How to you get to work everyday? Do you take the train, subway, drive or walk to work. The way people get to where they want to go has changed recently with new car sharing apps.
Jack DeManche’s commute to work was like many in the Boston area — long. But that was before Mr. DeManche, a digital strategist for an advertising agency, began sharing a ride with other commuters with the service Bridj.
Now, the hourlong trip from his home in Brookline to his office at the Boston seaport has been cut in half. And at $70 a month, he estimates that the trip costs less than using the Massachusetts Bay Transportation Authority.
“The ability to book a week in advance is a time-saver,” he said. He is guaranteed a seat, he can use Wi-Fi on board and the van drops him off a block from his office.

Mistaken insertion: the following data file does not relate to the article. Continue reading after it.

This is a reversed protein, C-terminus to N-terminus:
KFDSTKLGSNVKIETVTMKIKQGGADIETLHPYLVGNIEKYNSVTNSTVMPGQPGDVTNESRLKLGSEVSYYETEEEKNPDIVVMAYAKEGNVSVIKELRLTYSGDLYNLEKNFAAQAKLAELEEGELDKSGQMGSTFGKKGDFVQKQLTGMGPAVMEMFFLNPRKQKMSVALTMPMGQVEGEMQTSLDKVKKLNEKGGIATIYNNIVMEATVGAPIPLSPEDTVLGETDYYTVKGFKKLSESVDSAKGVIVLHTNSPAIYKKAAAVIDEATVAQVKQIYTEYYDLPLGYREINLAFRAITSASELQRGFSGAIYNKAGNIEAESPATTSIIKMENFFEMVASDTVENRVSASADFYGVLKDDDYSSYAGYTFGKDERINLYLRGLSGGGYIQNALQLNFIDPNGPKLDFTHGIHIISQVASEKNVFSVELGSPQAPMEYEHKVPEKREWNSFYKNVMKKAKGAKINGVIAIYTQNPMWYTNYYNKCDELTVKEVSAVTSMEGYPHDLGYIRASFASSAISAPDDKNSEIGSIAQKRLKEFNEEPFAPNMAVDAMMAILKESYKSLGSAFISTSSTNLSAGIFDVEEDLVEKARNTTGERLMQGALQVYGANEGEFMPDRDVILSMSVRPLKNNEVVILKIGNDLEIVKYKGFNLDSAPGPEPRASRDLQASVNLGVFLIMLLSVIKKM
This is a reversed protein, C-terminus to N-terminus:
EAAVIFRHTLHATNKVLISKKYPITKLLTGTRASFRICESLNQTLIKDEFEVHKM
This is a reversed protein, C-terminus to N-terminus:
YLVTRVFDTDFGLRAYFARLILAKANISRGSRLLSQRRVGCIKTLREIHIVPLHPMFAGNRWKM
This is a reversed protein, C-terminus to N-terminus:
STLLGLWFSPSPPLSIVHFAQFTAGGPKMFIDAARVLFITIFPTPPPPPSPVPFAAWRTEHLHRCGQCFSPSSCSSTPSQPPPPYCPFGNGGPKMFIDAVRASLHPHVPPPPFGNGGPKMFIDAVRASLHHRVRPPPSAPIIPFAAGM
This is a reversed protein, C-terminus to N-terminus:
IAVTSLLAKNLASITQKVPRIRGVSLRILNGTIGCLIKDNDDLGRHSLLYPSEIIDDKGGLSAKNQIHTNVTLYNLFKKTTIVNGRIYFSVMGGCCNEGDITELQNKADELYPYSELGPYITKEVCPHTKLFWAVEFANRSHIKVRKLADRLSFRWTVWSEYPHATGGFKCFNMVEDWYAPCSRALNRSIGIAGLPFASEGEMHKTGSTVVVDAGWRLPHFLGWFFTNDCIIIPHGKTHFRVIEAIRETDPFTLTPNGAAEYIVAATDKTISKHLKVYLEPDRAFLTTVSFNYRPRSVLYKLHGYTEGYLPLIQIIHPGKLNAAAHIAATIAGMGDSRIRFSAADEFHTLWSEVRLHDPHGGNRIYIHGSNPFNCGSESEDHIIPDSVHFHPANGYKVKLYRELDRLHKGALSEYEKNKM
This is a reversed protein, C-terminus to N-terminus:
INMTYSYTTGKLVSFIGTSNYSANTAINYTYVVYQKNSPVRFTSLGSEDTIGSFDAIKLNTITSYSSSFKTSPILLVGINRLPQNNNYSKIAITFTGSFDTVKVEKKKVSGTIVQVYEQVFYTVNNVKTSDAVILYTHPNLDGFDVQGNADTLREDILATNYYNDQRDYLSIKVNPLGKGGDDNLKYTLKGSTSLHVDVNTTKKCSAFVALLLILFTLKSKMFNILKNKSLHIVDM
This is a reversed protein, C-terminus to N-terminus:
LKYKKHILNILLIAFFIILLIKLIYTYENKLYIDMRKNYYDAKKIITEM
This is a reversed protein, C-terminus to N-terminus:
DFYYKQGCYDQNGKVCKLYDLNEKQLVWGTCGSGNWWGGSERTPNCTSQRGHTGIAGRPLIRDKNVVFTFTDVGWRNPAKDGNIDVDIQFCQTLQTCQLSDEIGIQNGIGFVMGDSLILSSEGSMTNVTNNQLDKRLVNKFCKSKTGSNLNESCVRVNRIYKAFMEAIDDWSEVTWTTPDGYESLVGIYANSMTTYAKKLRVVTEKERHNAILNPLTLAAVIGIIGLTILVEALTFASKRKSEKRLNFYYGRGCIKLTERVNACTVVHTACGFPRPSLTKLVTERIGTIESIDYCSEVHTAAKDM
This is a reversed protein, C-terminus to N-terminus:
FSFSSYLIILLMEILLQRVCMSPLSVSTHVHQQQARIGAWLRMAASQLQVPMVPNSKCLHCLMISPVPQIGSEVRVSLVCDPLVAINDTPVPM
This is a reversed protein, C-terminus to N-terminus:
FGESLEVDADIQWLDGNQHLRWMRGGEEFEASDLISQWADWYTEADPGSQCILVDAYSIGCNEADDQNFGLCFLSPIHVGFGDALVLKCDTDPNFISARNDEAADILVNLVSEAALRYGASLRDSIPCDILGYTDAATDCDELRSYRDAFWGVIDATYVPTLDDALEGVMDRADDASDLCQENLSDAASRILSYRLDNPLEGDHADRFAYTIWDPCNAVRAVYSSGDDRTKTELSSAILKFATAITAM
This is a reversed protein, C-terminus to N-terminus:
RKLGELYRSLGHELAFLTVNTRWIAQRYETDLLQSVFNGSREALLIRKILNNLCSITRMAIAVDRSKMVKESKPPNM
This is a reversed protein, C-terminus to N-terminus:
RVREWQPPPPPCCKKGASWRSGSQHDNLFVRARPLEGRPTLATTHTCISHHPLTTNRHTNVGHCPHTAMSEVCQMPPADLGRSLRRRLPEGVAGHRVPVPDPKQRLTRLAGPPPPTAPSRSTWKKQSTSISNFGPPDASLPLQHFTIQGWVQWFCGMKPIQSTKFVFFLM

Bridj is just one of the new services that are helping to redefine car-pooling.
Long the province of shift workers headed to the same factory and suburban parents who drove children to after-school activities, car-pooling is getting an urban makeover as technology becomes more prevalent and a younger work force relies on mobile devices.